“Some absolutely do. Research indicates that about 10 percent of men experience symptoms of depression after the birth of a child, which is almost twice the rate of depression in males that is usually reported. There’s some evidence to suggest that fluctuations in testosterone play a role in a man’s experience of postpartum depression. And just like with women, the way postpartum depression manifests for men is unique to the individual - some get bluesy, but others may be irritable, anxious, or foggy. Men aren’t socialized the way women are to pay attention to their emotions, so it can feel quite shocking to a man to discover so much activity in his emotional landscape. Many men who meditate describe feeling better able to handle emotional ups and downs.”

6) You have a beautiful new baby series on the Evenflow app, which focuses on cultivating attunement and attachment. What is attunement and why do we hear so much about the importance of healthy attachment with babies?

“Attunement is the ability to sense into your baby’s experience and respond to her needs. Healthy attachment refers to a balanced, loving relationship where there is room for both closeness and separation; it’s an essential cornerstone for a child’s healthy development. But there is a common misconception among moms that being a good mother means attending to all of your child’s needs perfectly all of the time. Not only is that completely impossible, but it wouldn’t be good for your child even if you could achieve it -  what a shock she would receive once she went off to school and realized that isn’t how the world works! Thanks to D. W. Winnicott, a pediatrician and researcher, we know that being a “good enough” mother - one who responds accurately to her child’s needs enough but not all of the time - is actually healthiest of all.”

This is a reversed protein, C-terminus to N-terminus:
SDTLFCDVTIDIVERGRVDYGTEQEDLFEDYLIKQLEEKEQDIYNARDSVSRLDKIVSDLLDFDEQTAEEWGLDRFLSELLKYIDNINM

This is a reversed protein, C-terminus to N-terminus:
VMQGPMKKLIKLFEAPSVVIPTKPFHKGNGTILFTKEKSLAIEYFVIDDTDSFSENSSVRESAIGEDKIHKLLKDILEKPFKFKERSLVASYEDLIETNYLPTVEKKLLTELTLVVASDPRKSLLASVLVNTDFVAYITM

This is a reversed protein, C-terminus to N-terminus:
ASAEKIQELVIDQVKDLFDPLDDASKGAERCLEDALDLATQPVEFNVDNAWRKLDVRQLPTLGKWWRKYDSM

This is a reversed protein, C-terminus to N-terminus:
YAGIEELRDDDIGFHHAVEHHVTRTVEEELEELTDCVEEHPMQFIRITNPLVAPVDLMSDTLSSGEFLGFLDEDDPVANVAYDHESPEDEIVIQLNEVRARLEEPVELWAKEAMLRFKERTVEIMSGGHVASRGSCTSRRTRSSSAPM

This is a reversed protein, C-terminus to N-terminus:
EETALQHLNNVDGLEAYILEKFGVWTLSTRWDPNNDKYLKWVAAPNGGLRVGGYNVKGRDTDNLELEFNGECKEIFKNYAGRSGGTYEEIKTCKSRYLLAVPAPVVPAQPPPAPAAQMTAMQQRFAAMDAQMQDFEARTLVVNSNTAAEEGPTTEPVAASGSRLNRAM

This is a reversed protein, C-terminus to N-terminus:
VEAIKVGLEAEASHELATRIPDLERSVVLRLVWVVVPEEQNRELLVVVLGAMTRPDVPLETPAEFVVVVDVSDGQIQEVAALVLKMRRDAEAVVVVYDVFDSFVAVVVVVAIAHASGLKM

7) For parents with toddlers and a new baby or another one on the way, how do you bond with your newborn when you’re also chasing after your first child or managing their jealousy?

“Before you welcome your second child, you always wonder how you will love another child just as much. And then when that new baby arrives, your heart expands and somehow there is enough love for everyone. But your older child will have an adjustment period as she  gets used to having to share you and be patient. As a parent of more than one, there will inevitably be times when both kids need you and one has to wait. For your older child especially, if you can recognize this as an opportunity to develop some core self-regulation skills - handling disappointment, tolerating frustration, slowing down impulsivity - you’ll have an easier time allowing your own emotions about not being able to be all things to all people. Kids learn a ton of valuable experience in the sibling relationship that will serve them well out in the world. See if you can find small windows of alone time to bond with your baby (while your older child is at school, napping or with the other parent or a caregiver), and small windows of alone time to reinforce the bond you already have with your older child, too (while the baby is napping or with the other parent or a caregiver).”


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Mindful Eating - Bringing Mindfulness to the Basics

By Amanda Gilbert, Mindful Eating Expert

Eating and breathing are two basic acts and fundamentals necessary to survive and stay alive. Both are often overlooked during daily living, in the midst of busy schedules, full email inboxes, a bubbling social calendar, and quality time spent alone or with loved ones. Our attention is regularly anywhere but on these two essentials to our very existence.

Being a meditation teacher, practitioner, and person who enjoys living a healthy lifestyle, of course I am biased when it comes to the opinion that mindfulness is the exact intervention capable of bringing our consciousness and attention to these two basic acts normally so automated and mechanical. However, within this bias is a strong and obvious truth based not only on personal experience and all of my years of practice, but on scientific research, and the self-report of so many meditators, that mindfulness meditation really does train you to be present for the most basic parts of your life.  Especially eating and breathing!